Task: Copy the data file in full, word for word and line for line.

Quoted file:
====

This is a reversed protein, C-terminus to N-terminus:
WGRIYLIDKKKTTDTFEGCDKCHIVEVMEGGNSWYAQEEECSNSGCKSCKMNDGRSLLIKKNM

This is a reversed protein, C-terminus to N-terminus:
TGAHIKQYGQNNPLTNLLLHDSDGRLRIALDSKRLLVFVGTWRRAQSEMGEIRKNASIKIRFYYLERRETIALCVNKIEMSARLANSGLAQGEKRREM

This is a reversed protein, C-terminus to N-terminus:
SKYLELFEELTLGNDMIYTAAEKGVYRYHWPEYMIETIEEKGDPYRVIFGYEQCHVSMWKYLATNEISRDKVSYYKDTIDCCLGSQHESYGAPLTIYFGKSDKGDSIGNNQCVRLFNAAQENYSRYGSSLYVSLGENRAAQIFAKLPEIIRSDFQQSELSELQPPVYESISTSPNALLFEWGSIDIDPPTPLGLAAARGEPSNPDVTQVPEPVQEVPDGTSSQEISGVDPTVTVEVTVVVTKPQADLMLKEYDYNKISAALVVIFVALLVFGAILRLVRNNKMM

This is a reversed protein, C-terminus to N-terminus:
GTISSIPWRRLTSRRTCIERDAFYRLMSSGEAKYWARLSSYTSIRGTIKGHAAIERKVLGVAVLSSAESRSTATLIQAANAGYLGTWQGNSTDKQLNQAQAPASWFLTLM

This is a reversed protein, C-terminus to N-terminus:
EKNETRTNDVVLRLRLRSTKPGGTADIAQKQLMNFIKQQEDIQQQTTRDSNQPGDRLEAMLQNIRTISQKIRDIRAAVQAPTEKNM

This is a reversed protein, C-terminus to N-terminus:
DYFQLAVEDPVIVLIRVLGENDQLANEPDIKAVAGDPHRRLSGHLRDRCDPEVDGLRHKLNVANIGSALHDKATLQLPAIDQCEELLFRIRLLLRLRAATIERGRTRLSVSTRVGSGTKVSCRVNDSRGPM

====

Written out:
This is a reversed protein, C-terminus to N-terminus:
WGRIYLIDKKKTTDTFEGCDKCHIVEVMEGGNSWYAQEEECSNSGCKSCKMNDGRSLLIKKNM

This is a reversed protein, C-terminus to N-terminus:
TGAHIKQYGQNNPLTNLLLHDSDGRLRIALDSKRLLVFVGTWRRAQSEMGEIRKNASIKIRFYYLERRETIALCVNKIEMSARLANSGLAQGEKRREM

This is a reversed protein, C-terminus to N-terminus:
SKYLELFEELTLGNDMIYTAAEKGVYRYHWPEYMIETIEEKGDPYRVIFGYEQCHVSMWKYLATNEISRDKVSYYKDTIDCCLGSQHESYGAPLTIYFGKSDKGDSIGNNQCVRLFNAAQENYSRYGSSLYVSLGENRAAQIFAKLPEIIRSDFQQSELSELQPPVYESISTSPNALLFEWGSIDIDPPTPLGLAAARGEPSNPDVTQVPEPVQEVPDGTSSQEISGVDPTVTVEVTVVVTKPQADLMLKEYDYNKISAALVVIFVALLVFGAILRLVRNNKMM

This is a reversed protein, C-terminus to N-terminus:
GTISSIPWRRLTSRRTCIERDAFYRLMSSGEAKYWARLSSYTSIRGTIKGHAAIERKVLGVAVLSSAESRSTATLIQAANAGYLGTWQGNSTDKQLNQAQAPASWFLTLM

This is a reversed protein, C-terminus to N-terminus:
EKNETRTNDVVLRLRLRSTKPGGTADIAQKQLMNFIKQQEDIQQQTTRDSNQPGDRLEAMLQNIRTISQKIRDIRAAVQAPTEKNM

This is a reversed protein, C-terminus to N-terminus:
DYFQLAVEDPVIVLIRVLGENDQLANEPDIKAVAGDPHRRLSGHLRDRCDPEVDGLRHKLNVANIGSALHDKATLQLPAIDQCEELLFRIRLLLRLRAATIERGRTRLSVSTRVGSGTKVSCRVNDSRGPM